paddock

1
[ pad-uh k ]
/ ˈpæd ək /

noun

a small, usually enclosed field near a stable or barn for pasturing or exercising animals.
the enclosure in which horses are saddled and mounted before a race.
Australian. any enclosed field or pasture.

verb (used with object)

to confine or enclose in or as in a paddock.

Nearby words

  1. paddle-wheel,
  2. paddleball,
  3. paddleboard,
  4. paddleboat,
  5. paddlefish,
  6. paddock-basher,
  7. paddy,
  8. paddy wagon,
  9. paddy-last,
  10. paddymelon

Origin of paddock

1
1540–50; variant of Middle English parrok, with r heard as flapped d; Old English pearroc enclosure, orig. fence. See park

paddock

2
[ pad-uh k ]
/ ˈpæd ək /

noun

Archaic. a frog or toad.

Origin of paddock

2
1350–1400; Middle English paddok(e), derivative of early Middle English pad toad (compare E dial. pad frog); akin to Dutch, Low German pad, Old Norse padda; see -ock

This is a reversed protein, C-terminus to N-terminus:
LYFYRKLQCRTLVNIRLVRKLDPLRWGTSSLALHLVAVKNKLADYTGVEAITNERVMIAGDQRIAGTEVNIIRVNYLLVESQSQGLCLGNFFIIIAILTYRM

Dictionary.com Unabridged Based on the Random House Unabridged Dictionary, © Random House, Inc. 2019

Examples from the Web for paddock


British Dictionary definitions for paddock

paddock

1
/ (ˈpædək) /

noun

verb

(tr) to confine (horses, etc) in a paddock

Word Origin for paddock

C17: variant of dialect parrock, from Old English pearruc enclosure, of Germanic origin. See park

noun

archaic, or dialect a frog or toadAlso called (Scot): puddock

Word Origin for paddock

C12: from pad toad, probably from Old Norse padda; see -ock

Collins English Dictionary - Complete & Unabridged 2012 Digital Edition © William Collins Sons & Co. Ltd. 1979, 1986 © HarperCollins Publishers 1998, 2000, 2003, 2005, 2006, 2007, 2009, 2012

Word Origin and History for paddock
Online Etymology Dictionary, © 2010 Douglas Harper